Flying with kids can be stressful enough without also having to worry about all the rules and regulations you have to follow to ensure you won’t run into any problems at the airport.

Thankfully, in this article, we cover all the most common scenarios for what kids need to fly.

This includes for both domestic and international flights according to their age and by airline, as well as if they are flying with just one parent, no parents or completely unaccompanied.

In short, kids, which is anyone under 18 years old, don’t need ID when flying domestically.

When flying internationally, regardless of age, a passport is required. A travel visa may also be required depending on the destination.

What Kids Need to Fly Domestic

When flying domestic within the USA, kids younger than 18 do not need any ID as long as they are traveling with an adult who has an acceptable form of ID.

All that is required is a boarding pass for the child to pass through airport security.

The only exception to this may be with free or discounted tickets, where the airline could ask to see proof of age.

What Kids Need to Fly Internationally

When flying internationally, kids, regardless of age, need ID – more specifically, a passport is required.

If the country you are flying to require a travel visa, a kid will also need to apply for the visa.

Do the ID and Documents Kids Need to Fly Vary By Airline?

On all airlines in the USA, kids do not require ID to fly domestically, but do require ID when flying internationally.

So while the ID and travel documents kids need to fly don’t vary by airline, you should be aware that some airlines are stricter than others when it comes to showing proof of age for discounted fares.

ID and documentation can include:

  • Child’s passport
  • Child’s birth certificate
  • Child’s immunization form or other medical records

Documentation Needed to Fly By a Child’s Age

Age: 0 – 2 Years Old

On all airlines, children under the age of 2 can fly for free as a lap child.

It’s recommended that you travel with a copy of your child’s government-issued photo ID or birth certificate to fly, as some airlines, like Southwest, can be very strict about this.

Age: 2 to 11 Years Old

Some, though not all, airlines offer discounted fares for children aged between 2 and 11.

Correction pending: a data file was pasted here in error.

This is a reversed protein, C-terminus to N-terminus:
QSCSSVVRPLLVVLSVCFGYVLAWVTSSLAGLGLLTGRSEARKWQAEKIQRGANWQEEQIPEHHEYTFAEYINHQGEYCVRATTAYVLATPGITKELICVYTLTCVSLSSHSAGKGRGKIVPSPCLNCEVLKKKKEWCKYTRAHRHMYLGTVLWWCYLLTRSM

Again, it’s a good idea to travel with some form of official documentation or ID that proves your child’s age

Age: 12+

If a child is 12 years and older, they are usually required to pay the full fare.

On the plus side, no proof of age needs to be shown, which is, umm, something we guess.

What Kids Need to Fly With a Single Parent

The following applies when flying internationally.

If flying domestically, the following documentation is unnecessary.


If a kid is flying internationally with just one parent, additional documents are required:

  • A notarized travel consent form that has been signed by both parents
  • A copy of the passport or valid identification of the parent who is not traveling

One Parent is Deceased

If one of the child’s parents is deceased:

  • A consent form of the living parent or guardian needs to signed
  • A copy of the deceased parent’s death certificate is also required

Sole Custody

If a parent has sole custody, they may be required to present a copy of the custody agreement that has been signed by both parents.

What Minors Need to Fly Alone

On Domestic Flights

  • Children under 5 cannot fly alone
  • Children 5 – 7 can travel alone on non-stop flights. Unaccompanied minor procedures are in place
  • Children 8 – 11 (and 8 – 14 on some airlines) can usually travel alone on any flight. Unaccompanied minor procedures are in place
  • Children 12 – 17 (and 15 – 17 on some airlines) can travel alone on any flight without any restrictions. Unaccompanied minor procedures are on request

On International Flights

Children 12 – 17 (and 15 – 17 on some airlines) can travel alone on any flight, but will require unaccompanied minor procedures

The requirements for a minor traveling alone can vary by airline, but generally a child travel consent form must be completed.

This form states who will be dropping off the child and who will be picking them up at the final destination.

A consent letter signed by both parents may also be required – or by the living parent or guardian in case of a deceased parent.

Airport Security Process for Kids

Infants and children should be removed from their carriers and then carried in arms through the walk-through metal detector.

Children 12 and under can leave their shoes, light jackets and headwear on during screening.

For children 13 years and older, TSA’s standard screening procedures apply.

Ella Dunham, a Freelance Travel Journalist and Marketing Manager, boasts an impressive career spanning eight years in the travel and tourism sectors.

Honored as one of "30 Under 30" by TTG Media (the world’s very first weekly travel trade newspaper), a "Tour Operator Travel Guru" and "Legend Award" winner, Ella is also a Fellow of the Institute of Travel, a Member of the Association of Women Travel Executives, has completed over 250 travel modules, and hosts travel-focused segments on national radio shows where she provides insights on travel regulations and destinations.

Ella has visited over 40 countries (with 10 more planned this year).